The United States Department of Labor has awarded nearly $1 million to UC Riverside’s University Extension to help train the Southern California’s labor force.
The four-year grant known as “Apprenticeship: Closing the Skills Gap” will allow the University Extension to work with businesses in Riverside, San Bernardino, Orange and Los Angeles counties to potentially form apprenticeship opportunities for their employees. Apprenticeship programs will primarily focus on advancing workers in the informational technology and advanced manufacturing sectors.
UCR and UC Davis were the only grant recipients in California. The grant is designed to support, among others, people of color, women, and veterans re-entering the labor force.
“We are trying to create this infrastructure that has a very clear pathway: support students and employers to be successful in their industries,” said Eric Latham, University Extension’s director of program development. “We are ready to start conversations with employers and see how the program can help.”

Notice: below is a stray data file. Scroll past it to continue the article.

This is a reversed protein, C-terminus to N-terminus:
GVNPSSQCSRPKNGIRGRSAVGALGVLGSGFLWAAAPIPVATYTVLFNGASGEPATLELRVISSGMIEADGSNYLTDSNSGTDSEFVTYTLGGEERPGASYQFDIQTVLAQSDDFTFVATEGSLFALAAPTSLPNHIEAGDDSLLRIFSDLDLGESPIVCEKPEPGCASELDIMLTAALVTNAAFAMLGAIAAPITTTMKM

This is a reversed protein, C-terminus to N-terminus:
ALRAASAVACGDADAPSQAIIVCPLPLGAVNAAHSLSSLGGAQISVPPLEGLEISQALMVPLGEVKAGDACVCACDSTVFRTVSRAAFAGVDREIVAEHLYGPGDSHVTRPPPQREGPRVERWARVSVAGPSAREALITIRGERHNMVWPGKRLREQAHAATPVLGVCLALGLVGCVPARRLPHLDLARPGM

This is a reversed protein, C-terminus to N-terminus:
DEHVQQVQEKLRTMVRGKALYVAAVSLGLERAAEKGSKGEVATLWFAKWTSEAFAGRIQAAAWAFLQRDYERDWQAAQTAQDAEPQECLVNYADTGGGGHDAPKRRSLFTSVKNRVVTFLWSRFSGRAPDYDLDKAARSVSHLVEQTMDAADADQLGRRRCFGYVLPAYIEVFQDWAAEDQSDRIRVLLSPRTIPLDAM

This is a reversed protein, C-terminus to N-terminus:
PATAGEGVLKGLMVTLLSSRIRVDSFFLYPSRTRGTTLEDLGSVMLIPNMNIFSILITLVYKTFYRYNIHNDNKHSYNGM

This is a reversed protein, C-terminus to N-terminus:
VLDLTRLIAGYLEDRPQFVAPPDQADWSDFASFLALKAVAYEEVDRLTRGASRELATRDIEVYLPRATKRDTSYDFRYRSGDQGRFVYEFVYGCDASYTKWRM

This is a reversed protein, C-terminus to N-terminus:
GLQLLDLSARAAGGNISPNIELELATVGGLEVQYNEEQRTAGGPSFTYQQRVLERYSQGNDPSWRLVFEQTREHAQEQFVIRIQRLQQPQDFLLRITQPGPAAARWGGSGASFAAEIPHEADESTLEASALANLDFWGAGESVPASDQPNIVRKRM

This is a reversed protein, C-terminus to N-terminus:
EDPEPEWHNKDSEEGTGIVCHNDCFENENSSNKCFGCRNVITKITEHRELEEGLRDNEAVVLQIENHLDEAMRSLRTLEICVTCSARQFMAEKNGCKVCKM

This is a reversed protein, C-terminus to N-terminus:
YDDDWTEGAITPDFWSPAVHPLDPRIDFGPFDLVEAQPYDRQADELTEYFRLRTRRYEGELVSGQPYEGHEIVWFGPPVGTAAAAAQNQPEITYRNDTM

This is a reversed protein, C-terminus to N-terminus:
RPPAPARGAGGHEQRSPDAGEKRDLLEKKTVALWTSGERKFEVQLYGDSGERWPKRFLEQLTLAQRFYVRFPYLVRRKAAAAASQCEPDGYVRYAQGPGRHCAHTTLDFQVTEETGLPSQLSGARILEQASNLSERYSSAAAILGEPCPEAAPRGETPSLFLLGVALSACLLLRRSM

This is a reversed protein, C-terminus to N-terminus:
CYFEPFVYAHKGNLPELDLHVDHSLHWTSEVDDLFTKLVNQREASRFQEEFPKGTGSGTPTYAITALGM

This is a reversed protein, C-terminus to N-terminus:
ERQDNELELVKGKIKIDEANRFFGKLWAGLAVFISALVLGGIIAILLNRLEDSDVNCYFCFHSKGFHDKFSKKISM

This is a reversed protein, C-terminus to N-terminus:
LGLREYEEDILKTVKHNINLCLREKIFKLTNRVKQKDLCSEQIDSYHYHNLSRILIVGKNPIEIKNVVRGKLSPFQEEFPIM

Thirty percent of U.S. freight arrives through the ports of Los Angeles and Long Beach and comes through the Inland Empire’s logistics companies, warehouses, and fulfillment centers to be distributed to the rest of the country. Companies already working with the University Extension have expressed concerns about evolving economies centered around technology, and not having a large enough trained workforce to support those changes, Latham said.
That’s why offering options for workers to boost their skills, and eventually their income levels, is a win-win for the businesses and the local economy, he added. The program aims to support at least 830 workers. Due to COVID-19 restrictions, all courses will be offered online.
“For people who are looking to move up in their careers, this is the opportunity to add something else,” Latham said. “For businesses, allowing their employees to take on apprenticeships only makes them strong, long-term employees.”
University Extension has hired David Mason to serve as the program’s coordinator. For the past 10 years, Mason has worked in career development, including most recently as a project specialist with the Ventura County Community College District and a career development specialist with the Ventura County Office of Education.
The commitment to this program requires someone like Mason to help create a network of employers and students, Latham said.
To learn more about the apprenticeship program visit UC Riverside’s University Extension website or email the team at firstname.lastname@example.org.